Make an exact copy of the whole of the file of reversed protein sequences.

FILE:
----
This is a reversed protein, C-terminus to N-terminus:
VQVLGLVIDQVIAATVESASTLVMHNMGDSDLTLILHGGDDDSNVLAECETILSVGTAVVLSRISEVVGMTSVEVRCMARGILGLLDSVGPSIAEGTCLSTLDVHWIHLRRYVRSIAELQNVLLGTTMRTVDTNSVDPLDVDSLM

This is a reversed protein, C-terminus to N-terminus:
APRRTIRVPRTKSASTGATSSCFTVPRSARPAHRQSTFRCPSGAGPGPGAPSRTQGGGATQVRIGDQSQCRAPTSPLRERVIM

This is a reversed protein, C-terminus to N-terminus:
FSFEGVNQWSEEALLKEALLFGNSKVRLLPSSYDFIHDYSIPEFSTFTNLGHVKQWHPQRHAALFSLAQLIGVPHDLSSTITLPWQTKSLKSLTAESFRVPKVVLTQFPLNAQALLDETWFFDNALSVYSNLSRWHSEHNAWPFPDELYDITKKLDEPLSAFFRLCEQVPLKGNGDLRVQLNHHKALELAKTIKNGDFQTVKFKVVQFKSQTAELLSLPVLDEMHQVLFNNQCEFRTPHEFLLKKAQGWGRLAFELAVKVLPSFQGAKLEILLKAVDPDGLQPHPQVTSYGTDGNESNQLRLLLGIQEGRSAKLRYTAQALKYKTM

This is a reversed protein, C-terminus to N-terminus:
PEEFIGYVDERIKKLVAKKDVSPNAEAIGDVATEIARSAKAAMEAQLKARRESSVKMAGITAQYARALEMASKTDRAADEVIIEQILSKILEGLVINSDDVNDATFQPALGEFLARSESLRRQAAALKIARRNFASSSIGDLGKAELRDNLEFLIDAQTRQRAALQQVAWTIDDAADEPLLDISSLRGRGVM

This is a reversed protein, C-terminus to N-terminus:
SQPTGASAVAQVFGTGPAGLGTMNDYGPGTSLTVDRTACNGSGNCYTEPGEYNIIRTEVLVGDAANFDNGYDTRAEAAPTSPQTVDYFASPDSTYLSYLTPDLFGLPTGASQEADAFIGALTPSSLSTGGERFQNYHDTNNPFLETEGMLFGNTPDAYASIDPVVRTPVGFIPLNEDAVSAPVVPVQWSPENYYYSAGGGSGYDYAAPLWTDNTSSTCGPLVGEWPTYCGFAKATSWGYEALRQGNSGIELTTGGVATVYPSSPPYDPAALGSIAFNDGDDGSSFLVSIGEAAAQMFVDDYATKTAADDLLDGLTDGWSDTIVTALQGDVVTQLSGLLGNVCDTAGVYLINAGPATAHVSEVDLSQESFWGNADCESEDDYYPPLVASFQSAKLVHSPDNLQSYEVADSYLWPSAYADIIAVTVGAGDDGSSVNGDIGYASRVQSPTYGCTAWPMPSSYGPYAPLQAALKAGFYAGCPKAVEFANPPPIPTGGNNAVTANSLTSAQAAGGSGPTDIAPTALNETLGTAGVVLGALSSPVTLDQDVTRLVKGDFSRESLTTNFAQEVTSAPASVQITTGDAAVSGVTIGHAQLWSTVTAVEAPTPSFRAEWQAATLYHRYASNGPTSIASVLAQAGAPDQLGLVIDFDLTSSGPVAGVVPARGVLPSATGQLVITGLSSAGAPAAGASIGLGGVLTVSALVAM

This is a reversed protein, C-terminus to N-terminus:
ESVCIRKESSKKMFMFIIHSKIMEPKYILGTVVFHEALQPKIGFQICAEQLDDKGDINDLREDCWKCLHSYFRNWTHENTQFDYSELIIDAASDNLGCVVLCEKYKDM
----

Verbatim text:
This is a reversed protein, C-terminus to N-terminus:
VQVLGLVIDQVIAATVESASTLVMHNMGDSDLTLILHGGDDDSNVLAECETILSVGTAVVLSRISEVVGMTSVEVRCMARGILGLLDSVGPSIAEGTCLSTLDVHWIHLRRYVRSIAELQNVLLGTTMRTVDTNSVDPLDVDSLM

This is a reversed protein, C-terminus to N-terminus:
APRRTIRVPRTKSASTGATSSCFTVPRSARPAHRQSTFRCPSGAGPGPGAPSRTQGGGATQVRIGDQSQCRAPTSPLRERVIM

This is a reversed protein, C-terminus to N-terminus:
FSFEGVNQWSEEALLKEALLFGNSKVRLLPSSYDFIHDYSIPEFSTFTNLGHVKQWHPQRHAALFSLAQLIGVPHDLSSTITLPWQTKSLKSLTAESFRVPKVVLTQFPLNAQALLDETWFFDNALSVYSNLSRWHSEHNAWPFPDELYDITKKLDEPLSAFFRLCEQVPLKGNGDLRVQLNHHKALELAKTIKNGDFQTVKFKVVQFKSQTAELLSLPVLDEMHQVLFNNQCEFRTPHEFLLKKAQGWGRLAFELAVKVLPSFQGAKLEILLKAVDPDGLQPHPQVTSYGTDGNESNQLRLLLGIQEGRSAKLRYTAQALKYKTM

This is a reversed protein, C-terminus to N-terminus:
PEEFIGYVDERIKKLVAKKDVSPNAEAIGDVATEIARSAKAAMEAQLKARRESSVKMAGITAQYARALEMASKTDRAADEVIIEQILSKILEGLVINSDDVNDATFQPALGEFLARSESLRRQAAALKIARRNFASSSIGDLGKAELRDNLEFLIDAQTRQRAALQQVAWTIDDAADEPLLDISSLRGRGVM

This is a reversed protein, C-terminus to N-terminus:
SQPTGASAVAQVFGTGPAGLGTMNDYGPGTSLTVDRTACNGSGNCYTEPGEYNIIRTEVLVGDAANFDNGYDTRAEAAPTSPQTVDYFASPDSTYLSYLTPDLFGLPTGASQEADAFIGALTPSSLSTGGERFQNYHDTNNPFLETEGMLFGNTPDAYASIDPVVRTPVGFIPLNEDAVSAPVVPVQWSPENYYYSAGGGSGYDYAAPLWTDNTSSTCGPLVGEWPTYCGFAKATSWGYEALRQGNSGIELTTGGVATVYPSSPPYDPAALGSIAFNDGDDGSSFLVSIGEAAAQMFVDDYATKTAADDLLDGLTDGWSDTIVTALQGDVVTQLSGLLGNVCDTAGVYLINAGPATAHVSEVDLSQESFWGNADCESEDDYYPPLVASFQSAKLVHSPDNLQSYEVADSYLWPSAYADIIAVTVGAGDDGSSVNGDIGYASRVQSPTYGCTAWPMPSSYGPYAPLQAALKAGFYAGCPKAVEFANPPPIPTGGNNAVTANSLTSAQAAGGSGPTDIAPTALNETLGTAGVVLGALSSPVTLDQDVTRLVKGDFSRESLTTNFAQEVTSAPASVQITTGDAAVSGVTIGHAQLWSTVTAVEAPTPSFRAEWQAATLYHRYASNGPTSIASVLAQAGAPDQLGLVIDFDLTSSGPVAGVVPARGVLPSATGQLVITGLSSAGAPAAGASIGLGGVLTVSALVAM

This is a reversed protein, C-terminus to N-terminus:
ESVCIRKESSKKMFMFIIHSKIMEPKYILGTVVFHEALQPKIGFQICAEQLDDKGDINDLREDCWKCLHSYFRNWTHENTQFDYSELIIDAASDNLGCVVLCEKYKDM